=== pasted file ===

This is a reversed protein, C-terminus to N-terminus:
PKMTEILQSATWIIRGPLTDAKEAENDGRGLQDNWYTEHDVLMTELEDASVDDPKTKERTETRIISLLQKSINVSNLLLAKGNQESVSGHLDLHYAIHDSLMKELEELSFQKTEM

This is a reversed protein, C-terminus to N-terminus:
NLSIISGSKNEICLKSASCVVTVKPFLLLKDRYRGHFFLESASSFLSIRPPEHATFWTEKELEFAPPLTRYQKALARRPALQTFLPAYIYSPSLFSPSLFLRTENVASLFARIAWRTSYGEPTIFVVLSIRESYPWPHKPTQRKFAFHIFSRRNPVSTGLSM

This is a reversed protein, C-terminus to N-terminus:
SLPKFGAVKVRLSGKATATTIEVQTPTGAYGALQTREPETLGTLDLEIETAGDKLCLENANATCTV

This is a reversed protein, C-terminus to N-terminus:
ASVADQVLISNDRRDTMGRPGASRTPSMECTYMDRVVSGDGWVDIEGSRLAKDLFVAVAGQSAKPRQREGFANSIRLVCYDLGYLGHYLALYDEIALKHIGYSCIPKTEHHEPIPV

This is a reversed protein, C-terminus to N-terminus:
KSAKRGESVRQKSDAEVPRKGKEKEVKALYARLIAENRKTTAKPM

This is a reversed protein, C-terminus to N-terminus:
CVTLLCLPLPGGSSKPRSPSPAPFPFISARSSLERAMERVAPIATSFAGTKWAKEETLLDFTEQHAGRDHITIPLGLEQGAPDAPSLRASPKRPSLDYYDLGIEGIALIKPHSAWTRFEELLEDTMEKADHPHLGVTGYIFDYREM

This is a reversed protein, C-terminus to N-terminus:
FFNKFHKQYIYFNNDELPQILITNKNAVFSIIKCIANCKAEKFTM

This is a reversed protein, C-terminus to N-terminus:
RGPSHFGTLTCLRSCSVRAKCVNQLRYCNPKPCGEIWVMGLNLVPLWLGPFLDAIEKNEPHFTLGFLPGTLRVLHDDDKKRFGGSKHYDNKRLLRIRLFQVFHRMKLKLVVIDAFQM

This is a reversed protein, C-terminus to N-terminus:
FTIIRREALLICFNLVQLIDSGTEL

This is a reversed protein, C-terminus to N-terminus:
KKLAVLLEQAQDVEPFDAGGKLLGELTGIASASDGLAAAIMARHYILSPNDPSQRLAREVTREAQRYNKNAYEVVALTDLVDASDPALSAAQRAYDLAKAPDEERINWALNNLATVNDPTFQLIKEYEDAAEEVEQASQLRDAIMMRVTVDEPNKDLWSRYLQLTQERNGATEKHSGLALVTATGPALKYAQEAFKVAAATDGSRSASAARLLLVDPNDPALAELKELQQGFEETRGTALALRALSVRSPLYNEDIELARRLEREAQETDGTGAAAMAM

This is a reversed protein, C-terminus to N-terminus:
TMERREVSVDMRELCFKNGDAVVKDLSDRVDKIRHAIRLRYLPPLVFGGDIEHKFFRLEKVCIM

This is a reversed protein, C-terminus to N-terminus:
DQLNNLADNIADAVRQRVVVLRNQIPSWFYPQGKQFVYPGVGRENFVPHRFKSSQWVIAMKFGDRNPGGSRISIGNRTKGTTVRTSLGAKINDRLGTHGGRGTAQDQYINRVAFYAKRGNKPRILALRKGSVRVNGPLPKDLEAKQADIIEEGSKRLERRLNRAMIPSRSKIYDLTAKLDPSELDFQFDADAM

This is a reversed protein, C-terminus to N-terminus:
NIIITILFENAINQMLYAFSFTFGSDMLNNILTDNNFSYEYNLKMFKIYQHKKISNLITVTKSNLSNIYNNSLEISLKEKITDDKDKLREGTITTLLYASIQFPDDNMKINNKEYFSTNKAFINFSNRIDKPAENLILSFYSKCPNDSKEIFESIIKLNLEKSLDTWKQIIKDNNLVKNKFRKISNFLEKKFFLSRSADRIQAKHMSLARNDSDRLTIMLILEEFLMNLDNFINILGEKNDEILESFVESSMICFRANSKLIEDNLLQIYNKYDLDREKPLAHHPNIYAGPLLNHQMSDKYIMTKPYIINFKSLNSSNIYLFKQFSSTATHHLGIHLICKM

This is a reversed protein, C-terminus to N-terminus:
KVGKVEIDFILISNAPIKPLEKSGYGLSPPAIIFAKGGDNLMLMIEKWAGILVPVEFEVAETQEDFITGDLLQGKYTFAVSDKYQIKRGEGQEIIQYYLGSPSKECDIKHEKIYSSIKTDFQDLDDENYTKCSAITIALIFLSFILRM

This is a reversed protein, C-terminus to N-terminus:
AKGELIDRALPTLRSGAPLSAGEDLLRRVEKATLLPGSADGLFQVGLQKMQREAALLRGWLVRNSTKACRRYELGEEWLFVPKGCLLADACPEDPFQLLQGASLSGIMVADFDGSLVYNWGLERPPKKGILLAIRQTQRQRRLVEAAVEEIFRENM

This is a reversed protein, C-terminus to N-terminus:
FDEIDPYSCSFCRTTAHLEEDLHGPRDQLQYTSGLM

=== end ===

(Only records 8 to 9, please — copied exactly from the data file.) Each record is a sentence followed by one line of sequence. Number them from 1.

This is a reversed protein, C-terminus to N-terminus:
RGPSHFGTLTCLRSCSVRAKCVNQLRYCNPKPCGEIWVMGLNLVPLWLGPFLDAIEKNEPHFTLGFLPGTLRVLHDDDKKRFGGSKHYDNKRLLRIRLFQVFHRMKLKLVVIDAFQM

This is a reversed protein, C-terminus to N-terminus:
FTIIRREALLICFNLVQLIDSGTEL